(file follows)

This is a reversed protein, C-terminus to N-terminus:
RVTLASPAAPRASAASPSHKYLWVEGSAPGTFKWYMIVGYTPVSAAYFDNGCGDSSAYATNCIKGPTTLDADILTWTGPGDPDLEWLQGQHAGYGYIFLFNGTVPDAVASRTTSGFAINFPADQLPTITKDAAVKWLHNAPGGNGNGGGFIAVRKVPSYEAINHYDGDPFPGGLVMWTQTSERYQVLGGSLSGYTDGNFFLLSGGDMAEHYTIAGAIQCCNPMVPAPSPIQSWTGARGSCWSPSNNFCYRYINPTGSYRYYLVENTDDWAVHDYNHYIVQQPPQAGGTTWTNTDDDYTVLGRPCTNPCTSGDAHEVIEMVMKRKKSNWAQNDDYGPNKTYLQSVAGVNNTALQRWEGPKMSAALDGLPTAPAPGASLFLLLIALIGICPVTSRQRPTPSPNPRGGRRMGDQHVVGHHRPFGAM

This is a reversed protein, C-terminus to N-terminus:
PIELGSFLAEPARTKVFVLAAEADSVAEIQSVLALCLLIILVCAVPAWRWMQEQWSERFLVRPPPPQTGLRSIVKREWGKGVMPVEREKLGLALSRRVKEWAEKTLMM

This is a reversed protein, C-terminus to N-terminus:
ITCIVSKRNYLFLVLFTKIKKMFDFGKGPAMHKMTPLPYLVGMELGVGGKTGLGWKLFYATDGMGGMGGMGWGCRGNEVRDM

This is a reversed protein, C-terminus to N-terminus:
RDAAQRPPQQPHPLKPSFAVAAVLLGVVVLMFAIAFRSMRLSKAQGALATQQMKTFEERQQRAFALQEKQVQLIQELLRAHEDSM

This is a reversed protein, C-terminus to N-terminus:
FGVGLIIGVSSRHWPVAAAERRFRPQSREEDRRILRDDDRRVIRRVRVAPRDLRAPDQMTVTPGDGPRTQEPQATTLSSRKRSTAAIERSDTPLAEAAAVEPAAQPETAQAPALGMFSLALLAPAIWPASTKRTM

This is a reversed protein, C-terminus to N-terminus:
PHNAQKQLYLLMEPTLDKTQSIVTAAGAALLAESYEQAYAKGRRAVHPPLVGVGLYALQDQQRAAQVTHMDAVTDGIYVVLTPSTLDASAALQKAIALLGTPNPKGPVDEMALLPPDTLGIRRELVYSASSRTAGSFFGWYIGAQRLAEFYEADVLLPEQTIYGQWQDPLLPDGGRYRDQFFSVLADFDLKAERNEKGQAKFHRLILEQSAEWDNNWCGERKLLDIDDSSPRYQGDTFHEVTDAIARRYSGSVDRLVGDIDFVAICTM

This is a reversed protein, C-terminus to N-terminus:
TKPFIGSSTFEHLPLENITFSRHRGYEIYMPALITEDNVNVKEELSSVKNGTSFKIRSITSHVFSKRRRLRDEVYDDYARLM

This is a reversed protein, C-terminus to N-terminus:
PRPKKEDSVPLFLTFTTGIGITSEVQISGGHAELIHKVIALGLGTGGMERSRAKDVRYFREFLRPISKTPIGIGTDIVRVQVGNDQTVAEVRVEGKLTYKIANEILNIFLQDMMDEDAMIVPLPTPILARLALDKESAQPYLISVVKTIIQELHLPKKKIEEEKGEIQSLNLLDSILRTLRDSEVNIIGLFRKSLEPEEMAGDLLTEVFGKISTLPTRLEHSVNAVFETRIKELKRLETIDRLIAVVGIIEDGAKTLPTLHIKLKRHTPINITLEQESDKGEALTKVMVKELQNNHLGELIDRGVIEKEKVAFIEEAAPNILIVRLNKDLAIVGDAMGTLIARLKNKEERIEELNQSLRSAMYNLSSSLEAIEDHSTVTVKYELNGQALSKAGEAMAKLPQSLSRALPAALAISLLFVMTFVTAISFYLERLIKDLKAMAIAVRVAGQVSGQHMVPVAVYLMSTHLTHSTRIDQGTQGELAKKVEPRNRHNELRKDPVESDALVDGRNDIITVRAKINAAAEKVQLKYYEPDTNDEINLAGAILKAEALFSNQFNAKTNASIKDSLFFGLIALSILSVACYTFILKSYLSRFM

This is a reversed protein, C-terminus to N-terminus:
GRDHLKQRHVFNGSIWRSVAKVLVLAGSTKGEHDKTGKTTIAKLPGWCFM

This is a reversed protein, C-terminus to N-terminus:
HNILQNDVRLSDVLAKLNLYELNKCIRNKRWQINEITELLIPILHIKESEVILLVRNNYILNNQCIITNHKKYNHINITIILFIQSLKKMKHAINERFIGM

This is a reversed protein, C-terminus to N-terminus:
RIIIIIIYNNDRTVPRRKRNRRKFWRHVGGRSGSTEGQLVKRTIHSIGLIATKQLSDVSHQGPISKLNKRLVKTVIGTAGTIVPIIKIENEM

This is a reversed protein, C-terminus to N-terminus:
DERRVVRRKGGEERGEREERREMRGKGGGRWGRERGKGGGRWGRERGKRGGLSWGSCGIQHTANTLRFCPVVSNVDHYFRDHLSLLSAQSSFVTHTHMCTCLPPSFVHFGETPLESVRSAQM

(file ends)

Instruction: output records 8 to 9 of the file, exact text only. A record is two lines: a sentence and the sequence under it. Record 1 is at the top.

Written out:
This is a reversed protein, C-terminus to N-terminus:
PRPKKEDSVPLFLTFTTGIGITSEVQISGGHAELIHKVIALGLGTGGMERSRAKDVRYFREFLRPISKTPIGIGTDIVRVQVGNDQTVAEVRVEGKLTYKIANEILNIFLQDMMDEDAMIVPLPTPILARLALDKESAQPYLISVVKTIIQELHLPKKKIEEEKGEIQSLNLLDSILRTLRDSEVNIIGLFRKSLEPEEMAGDLLTEVFGKISTLPTRLEHSVNAVFETRIKELKRLETIDRLIAVVGIIEDGAKTLPTLHIKLKRHTPINITLEQESDKGEALTKVMVKELQNNHLGELIDRGVIEKEKVAFIEEAAPNILIVRLNKDLAIVGDAMGTLIARLKNKEERIEELNQSLRSAMYNLSSSLEAIEDHSTVTVKYELNGQALSKAGEAMAKLPQSLSRALPAALAISLLFVMTFVTAISFYLERLIKDLKAMAIAVRVAGQVSGQHMVPVAVYLMSTHLTHSTRIDQGTQGELAKKVEPRNRHNELRKDPVESDALVDGRNDIITVRAKINAAAEKVQLKYYEPDTNDEINLAGAILKAEALFSNQFNAKTNASIKDSLFFGLIALSILSVACYTFILKSYLSRFM

This is a reversed protein, C-terminus to N-terminus:
GRDHLKQRHVFNGSIWRSVAKVLVLAGSTKGEHDKTGKTTIAKLPGWCFM